Tennessee lawmakers take steps to cancel TN Ready; governor and federal approval still needed

Tennessee lawmakers are working to cancel state assessments for the 2019-20 school year. (smolaw11/Adobe Stock)
Tennessee lawmakers are working to cancel state assessments for the 2019-20 school year. (smolaw11/Adobe Stock)

Tennessee lawmakers are working to cancel state assessments for the 2019-20 school year. (smolaw11/Adobe Stock)

In response to widespread school closures as a result of rising coronavirus cases in the region, Tennessee lawmakers have passed legislation calling to cancel state assessments and accountability requirements for the 2019-20 school year.

If passed, House Bill 2818, signed by House Speaker Cameron Sexton, R-Crossville, March 20, would cancel TN Ready testing, which was scheduled to occur this spring, as well as other state assessments. Scores would not be counted for this school year, according to the bill.

Many schools have been closed for at least the past week and are expected to stay closed through at least the end of the month after Gov. Bill Lee urged districts to keep students out of schools to reduce chances of spreading the virus more.

While the bill, as well as a version in the senate—Senate Bill 2672—has been approved in the Legislature, it will still need to be signed by Lee, and the state will also need to seek a waiver from the U.S. Department of Education. In a March 20 release, officials with the U.S. Department of Education announced it will grant waivers for state testing upon proper request. A waiver request was submitted by the Tennessee Department of Education March 16.

Tennessee Education Commissioner Penny Schwinn supported the move to cancel testing and thanked lawmakers for passing the bills quickly.


“These are challenging times for all of us," Schwinn said in a statement. "I appreciate the opportunity to work with the governor’s office and legislative leaders to craft this amendment so that no student, educator, or school will be adversely affected due to the loss of instructional time caused by tornadoes and the coronavirus pandemic."
By Wendy Sturges

A Houston native and graduate of St. Edward's University in Austin, Wendy Sturges has worked as a community journalist covering local government, health care, business and development since 2011. She has worked with Community Impact since 2015 as a reporter and editor and moved to Tennessee in 2019.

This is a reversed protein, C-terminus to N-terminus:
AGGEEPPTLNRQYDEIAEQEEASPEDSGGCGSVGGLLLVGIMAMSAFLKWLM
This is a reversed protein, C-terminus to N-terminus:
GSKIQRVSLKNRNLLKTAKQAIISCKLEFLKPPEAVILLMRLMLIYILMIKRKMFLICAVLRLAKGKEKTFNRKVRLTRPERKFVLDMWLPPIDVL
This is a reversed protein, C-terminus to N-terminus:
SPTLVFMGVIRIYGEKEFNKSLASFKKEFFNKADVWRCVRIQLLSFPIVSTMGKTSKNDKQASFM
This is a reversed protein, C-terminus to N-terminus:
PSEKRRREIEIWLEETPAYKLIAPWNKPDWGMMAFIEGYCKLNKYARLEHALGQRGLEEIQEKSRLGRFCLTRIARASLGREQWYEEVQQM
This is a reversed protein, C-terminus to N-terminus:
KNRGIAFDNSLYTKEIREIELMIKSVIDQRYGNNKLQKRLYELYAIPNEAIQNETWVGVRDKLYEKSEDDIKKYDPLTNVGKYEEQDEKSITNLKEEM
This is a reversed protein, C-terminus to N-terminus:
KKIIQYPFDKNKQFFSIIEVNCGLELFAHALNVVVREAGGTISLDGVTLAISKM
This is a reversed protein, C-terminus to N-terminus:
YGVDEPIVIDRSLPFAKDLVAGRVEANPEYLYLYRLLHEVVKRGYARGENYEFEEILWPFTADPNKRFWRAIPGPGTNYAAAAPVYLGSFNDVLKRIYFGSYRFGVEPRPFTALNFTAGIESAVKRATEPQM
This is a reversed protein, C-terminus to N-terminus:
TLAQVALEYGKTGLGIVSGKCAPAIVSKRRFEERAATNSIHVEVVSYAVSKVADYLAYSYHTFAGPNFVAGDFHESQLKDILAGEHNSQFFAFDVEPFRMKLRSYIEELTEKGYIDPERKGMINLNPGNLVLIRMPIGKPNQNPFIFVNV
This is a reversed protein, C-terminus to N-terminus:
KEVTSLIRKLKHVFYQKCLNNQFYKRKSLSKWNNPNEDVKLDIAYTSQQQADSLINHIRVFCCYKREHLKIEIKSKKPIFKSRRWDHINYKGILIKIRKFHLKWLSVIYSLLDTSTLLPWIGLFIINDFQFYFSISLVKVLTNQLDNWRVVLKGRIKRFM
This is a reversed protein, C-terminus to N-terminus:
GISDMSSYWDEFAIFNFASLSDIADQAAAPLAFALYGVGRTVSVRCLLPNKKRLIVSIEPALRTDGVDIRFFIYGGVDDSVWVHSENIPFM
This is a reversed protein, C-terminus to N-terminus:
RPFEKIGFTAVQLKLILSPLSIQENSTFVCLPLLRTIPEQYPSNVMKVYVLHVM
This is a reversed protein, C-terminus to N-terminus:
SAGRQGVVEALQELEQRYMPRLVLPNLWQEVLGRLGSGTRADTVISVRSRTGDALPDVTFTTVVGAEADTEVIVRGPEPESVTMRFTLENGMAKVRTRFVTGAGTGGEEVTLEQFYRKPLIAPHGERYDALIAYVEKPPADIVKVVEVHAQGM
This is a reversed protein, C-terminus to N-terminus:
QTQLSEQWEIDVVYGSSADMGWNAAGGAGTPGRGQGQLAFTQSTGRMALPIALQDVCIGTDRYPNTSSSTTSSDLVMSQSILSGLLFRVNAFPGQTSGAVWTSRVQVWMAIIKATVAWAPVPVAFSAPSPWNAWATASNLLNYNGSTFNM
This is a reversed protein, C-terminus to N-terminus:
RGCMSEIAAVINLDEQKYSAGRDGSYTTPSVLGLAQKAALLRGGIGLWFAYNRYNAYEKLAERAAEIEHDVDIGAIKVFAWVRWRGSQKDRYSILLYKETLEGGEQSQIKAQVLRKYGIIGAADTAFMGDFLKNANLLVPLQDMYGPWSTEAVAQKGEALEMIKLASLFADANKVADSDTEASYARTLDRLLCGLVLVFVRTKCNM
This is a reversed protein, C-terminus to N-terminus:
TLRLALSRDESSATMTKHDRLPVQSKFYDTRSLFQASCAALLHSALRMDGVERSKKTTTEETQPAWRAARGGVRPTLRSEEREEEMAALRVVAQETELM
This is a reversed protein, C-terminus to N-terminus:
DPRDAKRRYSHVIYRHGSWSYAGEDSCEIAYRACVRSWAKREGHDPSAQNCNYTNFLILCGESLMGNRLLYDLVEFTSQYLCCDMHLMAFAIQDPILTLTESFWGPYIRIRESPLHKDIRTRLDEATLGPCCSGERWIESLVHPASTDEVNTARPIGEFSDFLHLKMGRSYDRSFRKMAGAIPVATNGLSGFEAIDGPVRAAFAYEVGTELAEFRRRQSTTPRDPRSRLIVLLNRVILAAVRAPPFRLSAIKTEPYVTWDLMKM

MOST RECENT

The United Way of Greater Nashville announced April 7 a second round of funding to 27 local nonprofit groups helping individuals and families negatively impacted by the coronavirus pandemic. (Lindsay Scott/Community Impact Newspaper)
United Way sends over $500,000 to Tennessee nonprofits

The United Way’s COVID-19 Response Fund, in partnership with Mayor John Cooper’s office and local partners, has raised just over $3.6 million since its inception

Restaurants all over the county are closing or offfering curbside and delivery services. (Alex Hosey/Community Impact Newspaper)
ROUNDUP: 5 coronavirus stories Nashville-area readers may have missed

Here are five coronavirus-related stories readers in the Nashville area should know about.

(Community Impact Newspaper Staff)
Cards of Care in downtown Franklin converted to small food pantry

The box, which usually holds cards, now has food for those in need.

downtown nashville
Middle Tennessee hospitality coalition creates relief fund for workers amid coronavirus-related closures

The fund will grant up to $1,000 to local hospitality workers and small businesses who are eligible for aid.

The map represents 602 of the 926 cases confirmed coronavirus cases reported to the Metro Nashville Public Health Department as of April 6. (Courtesy Metro Nashville)
Metro Nashville map shows concentrations of coronavirus cases by zip code

According to public health officials, some of the concentrations on the map can be traced to group gatherings.

Restaurants all over the county are closing or offfering curbside and delivery services. (Alex Hosey/Community Impact Newspaper)
Williamson County restaurants continue adjusting food options amid coronavirus outbreak

Restaurants all over the county are closing or offfering curbside and delivery services

The 2020 CMT Music Awards, held annually at Bridgestone Arena, will now be held in October. (Courtesy Bridgestone Arena)
April 6: 4 things Nashville-area readers need to know about the coronavirus

In case you missed them the first time around, here are some of the most notable updates from our past week of coronavirus coverage.

Residents can still go to some stores but are advised to stay at home as much as possible. (Community Impact Staff)
Q&A: What does the stay-at-home order mean for Tennessee residents?

Residents can still go to some stores but are advised to stay at home as much as possible.

The Williamson County Health Department announced April 6 the opening of COVID-19 assessment sites for county residents who meet pre-screening and pre-registration requirements. (Courtesy Adobe Stock)
Williamson County Health Department opens COVID-19 testing sites

The two clinics will be open for coronavirus testing from 9 a.m.-3 p.m. Monday-Friday.

Mental health specialists say taking time to work on connecting with family and being reactive can help alleviate stress and anxiety. (Community Impact Staff)
The Refuge Center for Counseling in Franklin offers mental health tips, telehealth appointments during coronavirus outbreak

Mental health specialists say taking time to work on connecting with family and being reactive can help alleviate stress and anxiety.

Music City Center in downtown Nashville will serve as an alternative treatment facility for COVID-19 patients. (Courtesy Music City Center)
Music City Center in Nashville to serve COVID-19 alternative treatment facility

Music City Center in downtown Nashville will serve as an alternative treatment facility for COVID-19 patients.